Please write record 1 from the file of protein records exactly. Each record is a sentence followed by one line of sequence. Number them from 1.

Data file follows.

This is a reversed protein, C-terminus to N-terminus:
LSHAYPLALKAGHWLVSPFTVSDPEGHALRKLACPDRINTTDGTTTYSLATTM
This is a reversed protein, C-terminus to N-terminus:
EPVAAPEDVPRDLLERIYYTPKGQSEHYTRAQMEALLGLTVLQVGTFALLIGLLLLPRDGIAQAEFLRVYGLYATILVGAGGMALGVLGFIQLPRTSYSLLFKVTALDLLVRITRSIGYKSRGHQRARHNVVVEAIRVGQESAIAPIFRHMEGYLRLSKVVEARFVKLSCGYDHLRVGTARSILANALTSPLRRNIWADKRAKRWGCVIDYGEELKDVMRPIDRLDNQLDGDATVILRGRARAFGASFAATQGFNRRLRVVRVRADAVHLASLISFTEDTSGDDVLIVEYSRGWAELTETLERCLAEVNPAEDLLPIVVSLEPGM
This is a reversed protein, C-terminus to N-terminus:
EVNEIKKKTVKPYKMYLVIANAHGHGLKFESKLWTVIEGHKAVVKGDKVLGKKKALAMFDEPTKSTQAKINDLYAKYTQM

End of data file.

This is a reversed protein, C-terminus to N-terminus:
LSHAYPLALKAGHWLVSPFTVSDPEGHALRKLACPDRINTTDGTTTYSLATTM